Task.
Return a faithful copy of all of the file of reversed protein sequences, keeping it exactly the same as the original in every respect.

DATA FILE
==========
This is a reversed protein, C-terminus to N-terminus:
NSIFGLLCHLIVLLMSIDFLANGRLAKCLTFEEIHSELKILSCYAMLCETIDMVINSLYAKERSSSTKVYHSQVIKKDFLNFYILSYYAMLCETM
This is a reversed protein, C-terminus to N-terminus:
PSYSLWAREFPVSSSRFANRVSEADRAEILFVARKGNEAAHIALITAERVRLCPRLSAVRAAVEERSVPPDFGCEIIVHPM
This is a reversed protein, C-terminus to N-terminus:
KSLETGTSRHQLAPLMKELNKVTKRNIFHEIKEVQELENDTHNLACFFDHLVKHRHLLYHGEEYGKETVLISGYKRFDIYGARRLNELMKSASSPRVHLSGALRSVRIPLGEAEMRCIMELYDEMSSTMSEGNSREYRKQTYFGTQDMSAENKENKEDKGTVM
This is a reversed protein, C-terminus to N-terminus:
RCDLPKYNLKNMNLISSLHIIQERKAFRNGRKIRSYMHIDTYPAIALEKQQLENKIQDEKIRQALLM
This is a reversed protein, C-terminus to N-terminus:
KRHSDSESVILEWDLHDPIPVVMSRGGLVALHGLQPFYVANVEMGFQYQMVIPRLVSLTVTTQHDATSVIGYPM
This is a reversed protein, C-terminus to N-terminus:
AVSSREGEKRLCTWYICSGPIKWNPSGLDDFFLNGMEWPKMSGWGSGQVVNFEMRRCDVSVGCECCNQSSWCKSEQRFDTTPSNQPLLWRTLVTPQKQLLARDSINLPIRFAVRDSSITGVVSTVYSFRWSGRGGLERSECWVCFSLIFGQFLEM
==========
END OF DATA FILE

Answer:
This is a reversed protein, C-terminus to N-terminus:
NSIFGLLCHLIVLLMSIDFLANGRLAKCLTFEEIHSELKILSCYAMLCETIDMVINSLYAKERSSSTKVYHSQVIKKDFLNFYILSYYAMLCETM
This is a reversed protein, C-terminus to N-terminus:
PSYSLWAREFPVSSSRFANRVSEADRAEILFVARKGNEAAHIALITAERVRLCPRLSAVRAAVEERSVPPDFGCEIIVHPM
This is a reversed protein, C-terminus to N-terminus:
KSLETGTSRHQLAPLMKELNKVTKRNIFHEIKEVQELENDTHNLACFFDHLVKHRHLLYHGEEYGKETVLISGYKRFDIYGARRLNELMKSASSPRVHLSGALRSVRIPLGEAEMRCIMELYDEMSSTMSEGNSREYRKQTYFGTQDMSAENKENKEDKGTVM
This is a reversed protein, C-terminus to N-terminus:
RCDLPKYNLKNMNLISSLHIIQERKAFRNGRKIRSYMHIDTYPAIALEKQQLENKIQDEKIRQALLM
This is a reversed protein, C-terminus to N-terminus:
KRHSDSESVILEWDLHDPIPVVMSRGGLVALHGLQPFYVANVEMGFQYQMVIPRLVSLTVTTQHDATSVIGYPM
This is a reversed protein, C-terminus to N-terminus:
AVSSREGEKRLCTWYICSGPIKWNPSGLDDFFLNGMEWPKMSGWGSGQVVNFEMRRCDVSVGCECCNQSSWCKSEQRFDTTPSNQPLLWRTLVTPQKQLLARDSINLPIRFAVRDSSITGVVSTVYSFRWSGRGGLERSECWVCFSLIFGQFLEM